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Hirsch v. TRW, Inc.

Court of Appeals of Ohio, Eighth District, Cuyahoga County
Mar 11, 2004
2004 Ohio 1125 (Ohio Ct. App. 2004)


No. 83204.

March 11, 2004.

Civil appeal from Common Pleas Court Case No. 463434.


Daniel P. Goetz, Esq. R. Eric Kennedy, Esq. Weisman, Kennedy Berris Co., LPA 1600 Midland Building 101 Prospect Avenue, West Cleveland, Ohio 44115 and Milberg, Weiss, Bershad, Hynes Lerach, LLP One Pennsylvania Plaza New York, New York 10119-0165, for plaintiffs-appellants.

James P. Murphy, Esq. Steven A. Friedman, Esq. Squire, Sanders Dempsey, LLP 4900 Key Tower 127 Public Square Cleveland, Ohio 44114-1304, for defendants-appellees.


{¶ 1} This is an appeal on issues of attorney fees related to Northrop Grumman's purchase of TRW Corporation's outstanding shares. The attorneys represented TRW shareholders in an action to require the board to accept a takeover offer by Northrop Grumman Corporation. The attorneys requested the fees on grounds that their efforts in filing a class action lawsuit prompted the board to hold out for a better per share price from Northrop Grumman. The court denied the fee application on grounds that the plaintiffs' actions had no effect on Northrop Grumman's final offer. The attorneys contest several aspects of that ruling.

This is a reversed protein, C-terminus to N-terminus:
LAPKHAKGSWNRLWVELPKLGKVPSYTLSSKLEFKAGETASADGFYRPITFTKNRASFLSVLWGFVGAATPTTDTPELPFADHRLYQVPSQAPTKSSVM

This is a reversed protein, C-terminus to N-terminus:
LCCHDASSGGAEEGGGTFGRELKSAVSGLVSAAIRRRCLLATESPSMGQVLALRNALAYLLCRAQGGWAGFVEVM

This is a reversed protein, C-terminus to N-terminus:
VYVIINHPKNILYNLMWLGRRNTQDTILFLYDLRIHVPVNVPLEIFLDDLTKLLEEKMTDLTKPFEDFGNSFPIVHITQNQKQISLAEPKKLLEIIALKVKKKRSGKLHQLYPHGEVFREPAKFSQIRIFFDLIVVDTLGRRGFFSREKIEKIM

{¶ 2} The parties do not dispute most of the relevant facts, and for our purposes, only the dates of particular events are important. On February 22, 2002, the Northrop Grumman Corporation made public its tender offer to purchase all the outstanding shares of TRW common stock at $47 per share. The closing price of TRW stock on February 21, 2002 was $39.80 per share. That same day, plaintiffs Rachel Hirsch and Arthur Posner (we shall refer to them as "Hirsch"), on behalf of a group of TRW shareholders, filed a class action lawsuit against the TRW board of directors ("the board"), alleging that the board violated its fiduciary duty to the shareholders by refusing to negotiate with Northrop Grumman. The complaint alleged that the board did so in order that the individual members of the board could "protect their own substantial salaries and perquisites, and to entrench themselves in their positions of authority and control with the Company."